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Bowser: Hold Others Accountable for COVID Prevention

Mayor Muriel Bowser (D) said community members, neighbors and ANC commissioners need to hold others accountable for violating gathering guidelines and mask orders at her Wednesday, July 29 situational update. 

When reporters cited videos showing the Metropolitan Police Department (MPD) failing to adequately enforce safety guidelines, Bowser weighed the criticism of MPD’s enforcement strength against current anti-police protests. 

“Let’s not act like we haven’t spent the past six weeks saying the police shouldn’t lock up young Black people,” Bowser said. “Our communities have to take some responsibility, including ANC commissioners, in saying this activity is anti-public health. We have to bond together.”

The Mayor also clarified the details of her quarantine order. Issued Monday, July 27, the order mandates people travelling to or from high-risk areas for non-essential travel must self-quarantine for 14 days following their return or arrival to the District. A full list of the 27 high-risk states, which will be updated every two weeks, is available here.  

Non-essential travel includes vacations, beach trips and work conferences. After essential travel to high-risk states, people must self-monitor symptoms and quarantine if symptoms emerge. Those who engage in essential travel — including essential government functions, essential business, travel to care for others and travel required by law enforcement — should also limit activity for 14 days. 

Referencing the return of college students, Bowser said travel to the District for university purposes is considered essential. She said students who arrive from high-risk areas are expected to quarantine for two weeks, and added that she’s working with college and university leaders to develop reopening plans. 

Updates to COVID-19 Metrics, Numbers

DC Health Director LaQuandra Nesbitt said the District is updating metrics to determine when it is safe to transition to Phase 3. DC is lowering the required metric for the test positivity rate from 10 percent to 5 percent. The test positivity rate is the “percentage of people who have a positive test over the total number of people who have been tested on a given day,” Nesbitt said.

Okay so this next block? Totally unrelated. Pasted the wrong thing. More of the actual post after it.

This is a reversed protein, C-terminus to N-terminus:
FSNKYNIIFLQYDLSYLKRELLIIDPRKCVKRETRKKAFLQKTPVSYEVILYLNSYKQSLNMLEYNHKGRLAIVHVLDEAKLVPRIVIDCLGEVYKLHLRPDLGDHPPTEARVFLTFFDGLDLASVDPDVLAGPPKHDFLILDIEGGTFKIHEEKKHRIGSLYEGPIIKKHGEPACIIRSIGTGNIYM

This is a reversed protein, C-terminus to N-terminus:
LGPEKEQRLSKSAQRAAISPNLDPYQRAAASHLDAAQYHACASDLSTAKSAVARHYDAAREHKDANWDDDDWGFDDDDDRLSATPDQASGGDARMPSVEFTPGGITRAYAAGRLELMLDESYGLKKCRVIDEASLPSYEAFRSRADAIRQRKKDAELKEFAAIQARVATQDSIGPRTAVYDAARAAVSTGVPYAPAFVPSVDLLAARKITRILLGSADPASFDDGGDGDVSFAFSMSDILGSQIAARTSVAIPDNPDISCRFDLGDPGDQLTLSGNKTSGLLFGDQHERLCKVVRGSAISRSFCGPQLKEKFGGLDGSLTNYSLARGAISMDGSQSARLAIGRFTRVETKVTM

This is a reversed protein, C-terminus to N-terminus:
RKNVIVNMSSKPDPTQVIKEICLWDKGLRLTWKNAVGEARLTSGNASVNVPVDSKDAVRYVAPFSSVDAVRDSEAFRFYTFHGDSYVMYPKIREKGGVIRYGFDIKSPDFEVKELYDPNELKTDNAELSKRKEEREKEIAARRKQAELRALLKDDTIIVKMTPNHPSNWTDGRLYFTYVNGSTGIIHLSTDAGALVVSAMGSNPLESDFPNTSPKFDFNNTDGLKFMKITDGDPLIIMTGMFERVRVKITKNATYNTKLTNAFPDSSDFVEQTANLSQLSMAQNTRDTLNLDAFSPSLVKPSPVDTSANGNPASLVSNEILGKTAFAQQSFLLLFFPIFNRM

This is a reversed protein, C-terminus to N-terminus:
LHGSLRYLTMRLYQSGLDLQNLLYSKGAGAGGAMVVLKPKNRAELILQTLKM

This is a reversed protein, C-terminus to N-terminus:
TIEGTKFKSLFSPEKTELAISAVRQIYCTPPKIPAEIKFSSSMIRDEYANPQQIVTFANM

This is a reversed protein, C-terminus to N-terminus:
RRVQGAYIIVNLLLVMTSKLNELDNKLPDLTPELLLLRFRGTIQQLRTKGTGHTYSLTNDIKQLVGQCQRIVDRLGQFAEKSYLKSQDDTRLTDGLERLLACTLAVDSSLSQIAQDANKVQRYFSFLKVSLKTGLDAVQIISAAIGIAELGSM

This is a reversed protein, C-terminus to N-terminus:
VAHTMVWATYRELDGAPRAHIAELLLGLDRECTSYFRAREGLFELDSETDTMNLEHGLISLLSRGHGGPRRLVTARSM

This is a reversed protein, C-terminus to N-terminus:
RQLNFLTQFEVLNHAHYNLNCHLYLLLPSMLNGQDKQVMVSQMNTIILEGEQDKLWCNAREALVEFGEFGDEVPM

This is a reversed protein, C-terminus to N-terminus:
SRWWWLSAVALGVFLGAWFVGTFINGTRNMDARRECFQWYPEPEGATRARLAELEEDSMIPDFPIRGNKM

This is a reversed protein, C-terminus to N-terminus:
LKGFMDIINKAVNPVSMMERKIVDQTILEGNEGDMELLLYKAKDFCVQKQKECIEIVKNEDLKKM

Nesbitt said these changes reflect changes in thought about where those levels should be, adding there is far more evidence suggesting that a level below 5 percent will prevent a rebound in cases. 

Previously, the DC Health Director said, the District wanted to have the positivity rate below 10 percent for 7 days. That led to higher positivity rates over weekends, Nesbitt said, in part because of decreases in accessibility to testing. The District will move to a rolling 7-day average in the future to account for that variation, rather than reporting rates for each day.

Nesbitt said that if someone thinks they have been exposed to COVID-19, the optimal window for testing is between 3 and 5 days after exposure.

As of July 28, DC reported one additional death related to COVID-19 and 54 new positive cases, bringing the total numbers to 584 and 11,999, respectively.

More information on COVID-19 metrics is available here

Eva Herscowitz is a journalism student at Northwestern University currently interning with the Hill Rag. She writes for Northwestern’s student newspaper, The Daily Northwestern. You can reach her at eva@hillrag.com


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